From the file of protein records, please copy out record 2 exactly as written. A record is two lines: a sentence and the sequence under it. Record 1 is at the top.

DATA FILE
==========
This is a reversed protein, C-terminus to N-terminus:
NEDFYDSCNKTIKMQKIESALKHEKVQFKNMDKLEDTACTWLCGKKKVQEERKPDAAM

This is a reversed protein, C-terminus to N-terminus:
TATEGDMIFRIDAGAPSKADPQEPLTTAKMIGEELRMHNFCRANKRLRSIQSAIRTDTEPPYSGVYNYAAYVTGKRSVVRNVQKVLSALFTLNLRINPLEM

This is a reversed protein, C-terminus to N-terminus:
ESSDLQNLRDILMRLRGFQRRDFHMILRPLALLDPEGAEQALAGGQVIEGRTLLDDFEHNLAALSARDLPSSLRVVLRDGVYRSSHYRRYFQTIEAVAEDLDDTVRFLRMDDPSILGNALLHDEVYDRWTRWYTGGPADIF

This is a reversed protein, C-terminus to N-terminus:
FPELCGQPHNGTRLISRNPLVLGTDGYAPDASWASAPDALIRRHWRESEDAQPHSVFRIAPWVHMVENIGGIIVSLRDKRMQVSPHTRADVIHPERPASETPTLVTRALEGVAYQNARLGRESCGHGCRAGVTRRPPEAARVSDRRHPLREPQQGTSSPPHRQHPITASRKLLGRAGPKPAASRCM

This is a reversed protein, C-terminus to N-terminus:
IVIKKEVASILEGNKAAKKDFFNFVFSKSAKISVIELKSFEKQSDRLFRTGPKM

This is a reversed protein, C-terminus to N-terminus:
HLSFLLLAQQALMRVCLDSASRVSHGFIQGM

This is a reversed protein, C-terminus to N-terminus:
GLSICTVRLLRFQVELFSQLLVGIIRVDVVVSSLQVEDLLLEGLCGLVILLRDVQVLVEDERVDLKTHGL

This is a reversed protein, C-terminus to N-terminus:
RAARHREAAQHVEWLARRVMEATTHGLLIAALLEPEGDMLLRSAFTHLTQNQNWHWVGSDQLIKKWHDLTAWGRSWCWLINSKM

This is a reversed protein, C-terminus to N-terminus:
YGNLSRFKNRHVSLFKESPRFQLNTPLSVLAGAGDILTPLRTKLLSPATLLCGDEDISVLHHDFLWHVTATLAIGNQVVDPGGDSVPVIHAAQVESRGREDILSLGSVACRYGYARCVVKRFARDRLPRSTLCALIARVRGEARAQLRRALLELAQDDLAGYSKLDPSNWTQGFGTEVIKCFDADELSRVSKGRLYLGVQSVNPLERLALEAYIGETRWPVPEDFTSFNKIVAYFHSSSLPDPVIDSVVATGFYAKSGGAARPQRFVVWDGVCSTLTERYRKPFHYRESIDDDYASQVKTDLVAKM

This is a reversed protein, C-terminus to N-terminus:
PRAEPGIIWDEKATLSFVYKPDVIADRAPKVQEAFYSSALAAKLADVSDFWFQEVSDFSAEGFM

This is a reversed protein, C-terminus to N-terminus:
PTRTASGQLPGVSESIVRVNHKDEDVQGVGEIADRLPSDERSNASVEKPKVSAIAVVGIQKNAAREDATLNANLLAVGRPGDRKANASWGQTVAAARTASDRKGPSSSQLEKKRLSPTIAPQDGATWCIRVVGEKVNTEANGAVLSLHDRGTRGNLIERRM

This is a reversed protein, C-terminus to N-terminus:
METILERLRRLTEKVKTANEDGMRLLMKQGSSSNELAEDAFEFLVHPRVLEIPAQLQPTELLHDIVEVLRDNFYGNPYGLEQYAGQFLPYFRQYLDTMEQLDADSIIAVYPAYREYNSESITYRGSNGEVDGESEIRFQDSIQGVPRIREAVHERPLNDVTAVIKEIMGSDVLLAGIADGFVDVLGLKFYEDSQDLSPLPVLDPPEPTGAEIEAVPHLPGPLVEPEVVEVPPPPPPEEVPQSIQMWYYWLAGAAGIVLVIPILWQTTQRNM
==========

This is a reversed protein, C-terminus to N-terminus:
TATEGDMIFRIDAGAPSKADPQEPLTTAKMIGEELRMHNFCRANKRLRSIQSAIRTDTEPPYSGVYNYAAYVTGKRSVVRNVQKVLSALFTLNLRINPLEM